human rights, and even of the ideology of world domination, of class warfare in
international politics, all of which formed the greatest barriers between our
two nations. This talk of democratic reform in the
to those of us used to the monolithic nature of Soviet society in the postwar
era, these changes seem remarkable -- no, not conclusive, but certainly
remarkable. Like myself, I'm sure most of you would have had trouble a few
years ago, given the state of our relations, imagining the sight of an American
President strolling through Red Square with his Soviet counterpart, or that
same President there in the Lenin Hills addressing the students of Moscow State
University on the wonder and splendor of human individual freedom. We see a restiveness also in
indeed, is inevitable. No one should doubt the instability of the present
whatever the future may hold, it's safe to say: We've come a long way, and this
is a portentous time. Indeed, when I hear some of the critics of our foreign
policy, the most apt comparison that comes to mind has nothing to do at all
with the serious matters of foreign policy of war and peace. I'm instead
brought back to a story of my
Well, let us remember that great steps have been taken in the last few years, steps to safeguard against archvillains -- not to mention the blowing up of the world, of course. Let us not be satisfied, and certainly not smug, but let us be appreciative of what has happened and determined to build on that progress.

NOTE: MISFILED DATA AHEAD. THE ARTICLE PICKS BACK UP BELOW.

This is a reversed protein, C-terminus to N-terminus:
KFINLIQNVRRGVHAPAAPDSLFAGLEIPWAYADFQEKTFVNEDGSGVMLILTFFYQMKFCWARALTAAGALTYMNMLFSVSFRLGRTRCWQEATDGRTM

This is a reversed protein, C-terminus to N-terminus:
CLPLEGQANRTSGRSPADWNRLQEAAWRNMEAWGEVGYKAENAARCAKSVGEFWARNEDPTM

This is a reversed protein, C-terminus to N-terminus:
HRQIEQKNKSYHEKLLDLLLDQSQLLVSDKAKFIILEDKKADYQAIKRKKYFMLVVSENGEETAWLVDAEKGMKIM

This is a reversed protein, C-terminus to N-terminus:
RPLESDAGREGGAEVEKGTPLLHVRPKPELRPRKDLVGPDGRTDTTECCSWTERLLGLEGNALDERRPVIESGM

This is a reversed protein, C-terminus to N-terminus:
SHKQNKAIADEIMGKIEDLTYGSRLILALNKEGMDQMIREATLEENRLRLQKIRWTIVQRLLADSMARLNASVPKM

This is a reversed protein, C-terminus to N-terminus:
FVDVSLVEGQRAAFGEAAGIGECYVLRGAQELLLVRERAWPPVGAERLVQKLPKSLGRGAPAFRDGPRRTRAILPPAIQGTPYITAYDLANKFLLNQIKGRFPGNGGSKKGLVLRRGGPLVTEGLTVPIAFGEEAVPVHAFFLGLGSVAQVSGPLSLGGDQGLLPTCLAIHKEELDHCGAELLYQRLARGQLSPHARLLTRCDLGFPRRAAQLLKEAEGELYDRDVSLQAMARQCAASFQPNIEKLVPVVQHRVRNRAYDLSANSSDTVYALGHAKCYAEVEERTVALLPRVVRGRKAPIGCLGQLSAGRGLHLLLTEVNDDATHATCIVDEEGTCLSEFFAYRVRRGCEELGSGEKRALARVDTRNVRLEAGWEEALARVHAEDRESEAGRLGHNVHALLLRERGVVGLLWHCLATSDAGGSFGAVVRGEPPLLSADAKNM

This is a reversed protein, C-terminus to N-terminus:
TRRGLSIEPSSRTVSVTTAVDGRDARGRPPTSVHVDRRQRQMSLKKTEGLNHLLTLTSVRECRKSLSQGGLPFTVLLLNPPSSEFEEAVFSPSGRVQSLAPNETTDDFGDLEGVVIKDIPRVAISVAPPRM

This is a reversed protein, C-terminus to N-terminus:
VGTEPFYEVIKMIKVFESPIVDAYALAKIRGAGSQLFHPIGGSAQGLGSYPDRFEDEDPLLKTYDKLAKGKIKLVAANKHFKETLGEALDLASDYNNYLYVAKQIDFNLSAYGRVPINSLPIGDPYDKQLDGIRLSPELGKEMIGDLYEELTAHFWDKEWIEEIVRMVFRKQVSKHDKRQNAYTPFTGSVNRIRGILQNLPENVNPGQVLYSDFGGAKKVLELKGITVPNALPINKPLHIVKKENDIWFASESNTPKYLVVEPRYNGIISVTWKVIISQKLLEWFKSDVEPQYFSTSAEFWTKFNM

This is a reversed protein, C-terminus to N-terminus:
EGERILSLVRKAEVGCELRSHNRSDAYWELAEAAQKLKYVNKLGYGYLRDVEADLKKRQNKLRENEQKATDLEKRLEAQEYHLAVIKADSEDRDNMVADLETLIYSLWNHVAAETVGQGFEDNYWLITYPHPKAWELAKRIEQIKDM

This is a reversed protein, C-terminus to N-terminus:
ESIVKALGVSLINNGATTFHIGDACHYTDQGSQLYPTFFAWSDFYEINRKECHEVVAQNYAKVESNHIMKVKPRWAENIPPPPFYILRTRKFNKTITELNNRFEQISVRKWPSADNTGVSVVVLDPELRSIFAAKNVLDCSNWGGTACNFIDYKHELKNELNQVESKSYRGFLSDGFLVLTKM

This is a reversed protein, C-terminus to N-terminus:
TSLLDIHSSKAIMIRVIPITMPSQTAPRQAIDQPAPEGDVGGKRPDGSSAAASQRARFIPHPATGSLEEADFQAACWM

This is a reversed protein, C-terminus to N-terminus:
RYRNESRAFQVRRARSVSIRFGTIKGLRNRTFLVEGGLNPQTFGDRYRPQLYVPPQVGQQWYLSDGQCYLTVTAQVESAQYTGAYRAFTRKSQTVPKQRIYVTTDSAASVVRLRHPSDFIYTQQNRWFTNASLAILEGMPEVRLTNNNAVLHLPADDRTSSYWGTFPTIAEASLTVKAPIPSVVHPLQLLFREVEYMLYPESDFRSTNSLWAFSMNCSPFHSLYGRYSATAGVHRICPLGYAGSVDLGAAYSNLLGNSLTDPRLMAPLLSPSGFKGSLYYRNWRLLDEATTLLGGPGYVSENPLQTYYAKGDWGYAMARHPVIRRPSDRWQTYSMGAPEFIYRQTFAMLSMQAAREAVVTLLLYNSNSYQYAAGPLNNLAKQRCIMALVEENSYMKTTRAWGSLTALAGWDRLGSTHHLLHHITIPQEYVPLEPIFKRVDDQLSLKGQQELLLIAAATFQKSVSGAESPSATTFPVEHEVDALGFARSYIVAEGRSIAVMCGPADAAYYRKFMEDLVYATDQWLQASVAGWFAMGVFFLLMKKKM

Now, in other addresses here, I've noted that maintaining that progress means realizing that our foreign policy during these past 8 years has made a significant departure: We now hold that containment is no longer enough; that ours is a forward strategy for freedom; and that this strategy means not only maintaining our defenses and vigorous diplomatic engagement but also candor about and to our adversaries, support for freedom fighters all around the globe, and encouragement of human rights and democratic reforms within the Eastern bloc. And yet while these elements do signify a departure, we must also remember that all of them are based on the bipartisan consensus developed shortly after World War II, that consensus that was the basis of American foreign policy leadership for the first decades of the postwar period.
perhaps many of you know, at the close of World War II, Winston Churchill's
government was defeated for reelection, a defeat that occurred in the midst of
the Potsdam Conference. As Churchill left the conference, he grew depressed at
the increasingly aggressive tendencies of the Soviet Government and viewed with
great alarm the inability of his own government, under its new leadership, to
mount a vigorous challenge to the Soviet refusal to keep its agreements on